Demand for this site is relatively strong in comparison to the number of bids received for the other 2 residential sites, but it was not as strong if we compare it to the last EC tender for Sumang Walk site. A total of 9 bids were received for the Canberra Link EC site, less than the 17 bids for the Sumang Walk site. All 9 tenderers for the Canberra Link EC site participated in the Sumang Walk EC site tender back in Feb 2018.

However, several developers and consortiums that submitted bids for the Sumang Walk EC site were missing in this Canberra Link EC tender – 1) Yanlord/Soilbuild consortium; 2) Sing Holdings/Far East Consortium/Koh Brothers; 3) Frasers Property/Keong Hong; 4) Nanshan Group; 5) GuocoLand; 6) Amara/Santarli/Kay Lim; 7) MCL Land; and 8) Ho Bee Land. This could be attributable to a more conservative land acquisition approach by these developers after the July cooling measures. It is also possible that some of these developers might have preferred to tender for the other EC site at Anchorvale Crescent instead. Tender for the Anchorvale Crescent EC site will be closing on 14th Sep.


What does the latest round of GLS tender tell us?

Firstly, the absence of several property developers which had been active in GLS tenders prior to cooling measures, as well as the decrease in the number of bids reflect the general cautious sentiments among most property developers in replenishing their land bank. No surprise here.

But this is unlikely to be a doomsday scenario yet. Some developers, especially those that had not replenished their landbank, may view this as an opportunity for them to acquire new sites at more reasonable prices. Both CSC Land and United Engineers had not acquired sites during the 2017/18 collective sale cycle and both companies managed to secure new development in the absence of fierce competition. This will sustain some interests in land acquisition activities but developers are likely to remain conservative in their offer prices for land as they factor in higher development risks when bidding.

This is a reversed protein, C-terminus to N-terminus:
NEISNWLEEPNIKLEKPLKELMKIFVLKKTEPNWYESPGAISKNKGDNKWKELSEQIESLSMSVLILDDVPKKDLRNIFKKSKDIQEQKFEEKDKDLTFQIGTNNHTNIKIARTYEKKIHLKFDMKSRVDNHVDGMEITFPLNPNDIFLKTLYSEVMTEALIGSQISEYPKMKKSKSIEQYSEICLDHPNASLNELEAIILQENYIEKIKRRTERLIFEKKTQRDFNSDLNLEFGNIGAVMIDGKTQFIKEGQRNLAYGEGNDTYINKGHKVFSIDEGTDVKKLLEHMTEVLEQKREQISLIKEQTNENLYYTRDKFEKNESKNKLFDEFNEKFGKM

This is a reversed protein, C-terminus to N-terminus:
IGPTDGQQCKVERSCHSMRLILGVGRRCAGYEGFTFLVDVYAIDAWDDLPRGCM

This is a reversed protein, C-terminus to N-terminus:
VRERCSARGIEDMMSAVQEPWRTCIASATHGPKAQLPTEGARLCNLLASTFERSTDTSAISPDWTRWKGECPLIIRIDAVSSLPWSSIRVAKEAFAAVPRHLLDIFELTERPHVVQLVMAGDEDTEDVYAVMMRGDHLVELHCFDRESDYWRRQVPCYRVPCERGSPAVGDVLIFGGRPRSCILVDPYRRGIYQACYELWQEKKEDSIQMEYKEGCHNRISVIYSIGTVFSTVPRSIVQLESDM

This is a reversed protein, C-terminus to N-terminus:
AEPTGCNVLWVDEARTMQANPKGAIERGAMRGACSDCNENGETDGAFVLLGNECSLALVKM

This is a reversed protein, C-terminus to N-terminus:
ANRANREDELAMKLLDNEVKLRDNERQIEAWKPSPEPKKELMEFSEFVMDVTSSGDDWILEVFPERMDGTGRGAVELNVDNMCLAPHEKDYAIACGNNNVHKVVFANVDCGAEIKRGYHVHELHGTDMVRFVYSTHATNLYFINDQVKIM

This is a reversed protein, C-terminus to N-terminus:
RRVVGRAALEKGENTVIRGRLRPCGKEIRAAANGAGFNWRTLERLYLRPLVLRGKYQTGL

Executive condominium seems to be the only bright spot in the residential property market. EC sites continue to be highly sought-after by developers. The existing stock of EC units in the market is almost fully sold. With the recent property cooling measures, executive condominium sites are looking even more attractive for developers. But, with the next round of EC launches likely to hit prices of S$1,000 psf to S$1,100 psf, which is close to some of the new condo launches, I’m just wondering how sustainable this will be.

Who knows, maybe the Government may be targeting the EC market next?

Collective Sale Activities Hint At A Shift in Landbanking Strategy

The collective sale market in Singapore continues to perform strongly. Property developers snatched up 26 sites worth S$8.5 bil for the year to date. This has already exceeded the collective sale transactions for the entire 2017. There is one noticeable fundamental shift in developers’ land banking strategy. There is now a shift of preference away from suburban sites towards freehold sites in prime districts. Redevelopment of all the collective sale sites will yield close to 22,000 new units, but this will not cause an oversupply situation yet as these units will enter the market over a period of time within the next 1 to 2 years.

This insight first appeared on Singapore Investment Research and SmartKarma – a global independent research network .

Image result for collective sale

The collective sale market in Singapore continues to perform strongly. For the year to date, property developers have snatched up 26 sites worth S$8.5 bil and this has already exceeded the collective sale transactions for the entire 2017.

This insight provides a review of the activities in the collective sale market in Singapore for the year to date:

Collective Sales Data at a Glance
  • 27 collective sale transactions were concluded for the year to date, surpassing the 26 transactions done in the entire year of 2017
  • The combined value of the collective sale transactions for the year to date was S$8.5 bil, 5% higher than the combined value of all collective sale transactions in 2017
  • Average value per transaction for the year to date was S$315 mil per transaction, similar to that in 2017 (S$311 mil)